On board the Sikorskys, all was jittering chaos and Teutonic gloom. Between the wood-chippers consuming the dozens of wine-bloated goats on slaughterhouse hooks, and the sudden appearance of a rocket-powered monster. Silent Summer's starry-eyed fling with radical eco-shamanism was over. Luckily, the days festivities were about to take on a life of their own, and would need no human hand to guide them.

From the lead gunship, Gunter Herzog gloated over Hellboy's confusion. The B.P.R.D.'s pet devil seemed to stall in midair, watching the bloody rain of rebirth, unsure of which way to go.

Perfect.

"Set him free!" Herzog screamed into the radio mic.

All at once, the bolts holding the sling exploded. The tethers, untethering. The Hundred-Headed One, falling.

The helicopters, darting away like frightened mosquitoes — from the splash of sixty tons of petrified titan hitting the sea.

And the stone-fisted monster followed it, heading straight for the churning depths into which Typhon had disappeared.

"Behold!" Herzog crowed, fingering a remote detonator. "Typhon calls, and I open the door!"

Abe looked up when the colossal stone hit the water, like the door to heaven slamming shut. Churning, bloody foam cast a purple sunset pall over the depths, but he could hear the sound of the abominable thing growing as he stroked down into the azure void, so swiftly that his skull ached with the uncanny pressure and ... heat?

Abe swam for the blunt, broad peak of a seamount that reared up off the sea floor like the stump of a blasted volcano. The jumbled stones of the mountaintop were softened by cobwebs of pale, slimy algae, but they had the unmistakable uniformity of chiseled blocks and columns.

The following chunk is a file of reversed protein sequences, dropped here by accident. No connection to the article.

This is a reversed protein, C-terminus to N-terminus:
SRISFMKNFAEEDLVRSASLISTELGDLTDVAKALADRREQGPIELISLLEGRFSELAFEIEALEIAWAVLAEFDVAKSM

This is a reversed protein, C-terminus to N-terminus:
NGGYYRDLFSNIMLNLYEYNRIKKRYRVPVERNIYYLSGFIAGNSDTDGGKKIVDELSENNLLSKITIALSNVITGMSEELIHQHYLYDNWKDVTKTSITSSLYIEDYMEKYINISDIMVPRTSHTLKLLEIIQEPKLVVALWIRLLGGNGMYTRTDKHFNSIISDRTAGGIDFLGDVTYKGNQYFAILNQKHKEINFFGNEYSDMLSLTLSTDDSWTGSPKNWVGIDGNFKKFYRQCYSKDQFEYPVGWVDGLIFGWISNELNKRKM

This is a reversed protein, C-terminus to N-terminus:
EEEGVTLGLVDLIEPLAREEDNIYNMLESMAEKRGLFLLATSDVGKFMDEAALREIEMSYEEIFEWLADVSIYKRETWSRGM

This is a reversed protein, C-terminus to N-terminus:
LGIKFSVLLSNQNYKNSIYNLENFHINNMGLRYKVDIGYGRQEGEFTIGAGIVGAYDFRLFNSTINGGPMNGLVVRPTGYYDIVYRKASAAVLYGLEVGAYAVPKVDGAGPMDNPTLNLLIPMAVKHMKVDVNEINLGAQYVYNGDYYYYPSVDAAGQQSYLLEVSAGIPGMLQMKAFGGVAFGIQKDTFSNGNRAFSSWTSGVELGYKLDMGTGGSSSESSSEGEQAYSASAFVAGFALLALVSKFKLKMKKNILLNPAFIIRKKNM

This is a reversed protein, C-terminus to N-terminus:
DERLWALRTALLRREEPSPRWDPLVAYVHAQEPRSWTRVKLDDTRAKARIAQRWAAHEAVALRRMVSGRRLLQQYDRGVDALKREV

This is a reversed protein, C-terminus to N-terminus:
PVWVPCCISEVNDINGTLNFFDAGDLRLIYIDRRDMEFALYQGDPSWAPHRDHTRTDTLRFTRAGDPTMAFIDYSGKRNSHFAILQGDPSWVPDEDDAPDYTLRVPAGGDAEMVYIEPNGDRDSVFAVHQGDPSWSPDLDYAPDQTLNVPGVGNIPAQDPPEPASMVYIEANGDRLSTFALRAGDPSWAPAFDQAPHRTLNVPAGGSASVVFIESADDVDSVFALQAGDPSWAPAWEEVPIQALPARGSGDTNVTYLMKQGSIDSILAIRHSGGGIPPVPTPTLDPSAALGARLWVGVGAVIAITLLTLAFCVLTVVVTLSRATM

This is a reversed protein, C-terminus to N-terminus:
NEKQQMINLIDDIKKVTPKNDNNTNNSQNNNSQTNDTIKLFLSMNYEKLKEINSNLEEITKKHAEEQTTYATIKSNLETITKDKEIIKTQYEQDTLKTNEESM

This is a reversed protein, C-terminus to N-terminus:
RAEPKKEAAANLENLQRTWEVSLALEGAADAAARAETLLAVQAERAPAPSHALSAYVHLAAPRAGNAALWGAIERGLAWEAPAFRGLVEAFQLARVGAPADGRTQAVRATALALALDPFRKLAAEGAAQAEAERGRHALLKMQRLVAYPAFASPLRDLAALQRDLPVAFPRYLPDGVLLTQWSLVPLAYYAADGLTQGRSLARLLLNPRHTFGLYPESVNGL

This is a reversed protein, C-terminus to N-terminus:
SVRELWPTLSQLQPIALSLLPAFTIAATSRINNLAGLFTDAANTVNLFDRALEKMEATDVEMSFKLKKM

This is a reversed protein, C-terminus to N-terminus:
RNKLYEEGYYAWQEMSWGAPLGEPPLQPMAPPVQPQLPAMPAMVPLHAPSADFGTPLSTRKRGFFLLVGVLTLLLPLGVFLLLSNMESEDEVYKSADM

Abe recognized the pillars as Minoan, but the scale was absurd. To build such an oversized temple on a tiny island would break even the maddest emperor.

But Abe doubted that this place was made for, or by, men.

And perhaps it wasn't sent to the bottom of the sea. Perhaps it was built down here...

As Abe paddled closer, the warmth abruptly became a most unpleasant heat. A solitary boulder loomed up out of a clearing among the ruins, embedded in the buckled flagstone floor, like the eroded remains of a colossal idol.

On Abe thought darkly, the plug in a bathtub.

Beneath the silt and slime, the cyclopean boulder was inscribed everywhere with spirals, circles — serpents. And it was not merely wedged into the hole, Abe noted with a twinge of admiration.

The boulder was the head of a gigantic Archimedes' screw, with threads winding down its shaft to lock it into the hole for all time.

This isn't a temple, Abe realized. Its a tomb.

Or a prison?

Abe swam closer. The unnatural heat was coming from the sealed pit. Even if Silent Summer revived it, the fragment of Typhon would never get through this. Not without help.

That's when he noticed the blinking green lights underneath the head of the titanic screw. And the strobing red timers.

Oh, no...

Abe keyed his throat mic. Every static-blasted channel dragged barbed wire through his brain.

"Hellboy? Liz? Anyone?"

Hellboy hit the red waves skull first, letting the jet packs ballistic momentum propel him deep, then deeper still, until Typhon rose up to intercept him, block him, plow him back toward the surface, Hellboy came in swinging his right fist like a wrecking ball, in a slow but unstoppable arc of stone on stone.

Given time and room to work, Hellboy could reduce the Great Pyramid to paperweights. But the water dragged on his fist, and the thrashing behemoth shrugged off his love taps like he wasn't even there.